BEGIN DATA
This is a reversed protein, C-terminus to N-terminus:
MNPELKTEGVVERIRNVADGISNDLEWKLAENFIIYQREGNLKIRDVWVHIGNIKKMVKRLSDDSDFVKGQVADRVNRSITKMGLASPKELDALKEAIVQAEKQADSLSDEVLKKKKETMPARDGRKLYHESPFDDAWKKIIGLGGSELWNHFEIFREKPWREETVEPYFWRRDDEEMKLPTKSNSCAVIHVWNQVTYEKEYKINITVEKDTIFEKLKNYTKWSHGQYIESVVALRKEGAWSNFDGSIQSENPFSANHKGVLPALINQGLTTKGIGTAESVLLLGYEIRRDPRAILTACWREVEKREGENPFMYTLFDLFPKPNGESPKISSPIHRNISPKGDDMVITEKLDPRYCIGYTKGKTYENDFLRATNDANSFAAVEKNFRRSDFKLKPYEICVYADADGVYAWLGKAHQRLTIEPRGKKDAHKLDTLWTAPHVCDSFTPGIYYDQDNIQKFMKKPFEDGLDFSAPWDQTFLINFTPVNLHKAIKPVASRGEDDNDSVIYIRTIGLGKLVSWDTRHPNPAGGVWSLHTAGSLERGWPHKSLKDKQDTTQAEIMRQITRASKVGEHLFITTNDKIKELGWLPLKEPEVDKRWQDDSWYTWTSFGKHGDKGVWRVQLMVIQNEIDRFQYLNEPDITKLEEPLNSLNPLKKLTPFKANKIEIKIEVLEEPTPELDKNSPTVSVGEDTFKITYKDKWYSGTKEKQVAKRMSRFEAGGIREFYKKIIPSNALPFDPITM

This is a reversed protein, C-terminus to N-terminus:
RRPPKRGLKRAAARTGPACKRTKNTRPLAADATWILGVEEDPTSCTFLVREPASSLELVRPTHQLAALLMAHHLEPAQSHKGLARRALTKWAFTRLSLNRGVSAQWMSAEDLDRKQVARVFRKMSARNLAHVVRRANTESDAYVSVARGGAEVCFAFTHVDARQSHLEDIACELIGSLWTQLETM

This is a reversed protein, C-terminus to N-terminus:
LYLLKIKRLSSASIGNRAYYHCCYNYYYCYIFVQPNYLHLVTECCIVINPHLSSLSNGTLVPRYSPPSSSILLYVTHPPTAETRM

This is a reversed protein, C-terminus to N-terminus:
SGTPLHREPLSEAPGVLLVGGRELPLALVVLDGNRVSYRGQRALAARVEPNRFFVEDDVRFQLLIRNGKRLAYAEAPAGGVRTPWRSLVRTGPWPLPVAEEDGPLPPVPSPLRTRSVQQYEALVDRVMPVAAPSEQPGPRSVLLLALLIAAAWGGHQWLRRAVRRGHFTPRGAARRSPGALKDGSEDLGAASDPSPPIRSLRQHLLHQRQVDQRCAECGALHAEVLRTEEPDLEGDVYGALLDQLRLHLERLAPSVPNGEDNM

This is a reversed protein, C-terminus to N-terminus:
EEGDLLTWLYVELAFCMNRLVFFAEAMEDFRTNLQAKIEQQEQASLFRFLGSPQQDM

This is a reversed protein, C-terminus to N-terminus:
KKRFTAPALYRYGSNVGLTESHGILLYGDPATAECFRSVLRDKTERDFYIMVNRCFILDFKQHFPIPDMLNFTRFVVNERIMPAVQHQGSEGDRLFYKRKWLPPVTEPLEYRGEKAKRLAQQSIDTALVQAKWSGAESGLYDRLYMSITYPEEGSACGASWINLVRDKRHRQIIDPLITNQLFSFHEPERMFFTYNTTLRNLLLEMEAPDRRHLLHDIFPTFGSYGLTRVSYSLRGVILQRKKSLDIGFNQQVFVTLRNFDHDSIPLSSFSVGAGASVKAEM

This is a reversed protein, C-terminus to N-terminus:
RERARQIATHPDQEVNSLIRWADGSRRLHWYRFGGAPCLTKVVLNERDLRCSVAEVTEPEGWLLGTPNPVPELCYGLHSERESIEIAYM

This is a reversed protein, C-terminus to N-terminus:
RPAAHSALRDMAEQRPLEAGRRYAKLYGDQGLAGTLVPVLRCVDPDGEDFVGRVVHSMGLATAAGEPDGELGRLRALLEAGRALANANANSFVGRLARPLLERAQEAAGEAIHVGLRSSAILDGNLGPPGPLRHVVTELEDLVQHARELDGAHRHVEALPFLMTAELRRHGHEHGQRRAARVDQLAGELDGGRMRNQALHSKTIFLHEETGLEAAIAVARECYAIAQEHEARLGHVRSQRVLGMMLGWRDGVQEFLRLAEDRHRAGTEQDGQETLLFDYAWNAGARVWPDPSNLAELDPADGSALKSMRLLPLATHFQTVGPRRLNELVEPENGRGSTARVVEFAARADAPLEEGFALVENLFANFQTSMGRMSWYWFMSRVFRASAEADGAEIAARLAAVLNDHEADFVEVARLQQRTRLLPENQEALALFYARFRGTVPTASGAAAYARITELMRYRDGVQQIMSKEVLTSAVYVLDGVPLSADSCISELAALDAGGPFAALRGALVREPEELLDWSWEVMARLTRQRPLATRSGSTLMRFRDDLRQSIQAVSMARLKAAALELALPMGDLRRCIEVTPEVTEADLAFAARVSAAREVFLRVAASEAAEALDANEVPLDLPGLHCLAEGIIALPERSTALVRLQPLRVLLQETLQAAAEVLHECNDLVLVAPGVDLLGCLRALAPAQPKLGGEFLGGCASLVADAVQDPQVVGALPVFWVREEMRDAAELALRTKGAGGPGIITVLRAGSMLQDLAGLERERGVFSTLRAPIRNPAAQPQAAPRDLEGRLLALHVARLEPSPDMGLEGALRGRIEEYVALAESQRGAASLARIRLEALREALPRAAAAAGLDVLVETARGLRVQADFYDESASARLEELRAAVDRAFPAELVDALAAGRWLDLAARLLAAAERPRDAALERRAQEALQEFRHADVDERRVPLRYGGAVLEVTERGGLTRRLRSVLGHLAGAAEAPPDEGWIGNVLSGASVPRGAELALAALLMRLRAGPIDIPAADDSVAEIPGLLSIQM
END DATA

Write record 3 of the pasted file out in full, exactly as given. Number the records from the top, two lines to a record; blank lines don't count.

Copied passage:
This is a reversed protein, C-terminus to N-terminus:
LYLLKIKRLSSASIGNRAYYHCCYNYYYCYIFVQPNYLHLVTECCIVINPHLSSLSNGTLVPRYSPPSSSILLYVTHPPTAETRM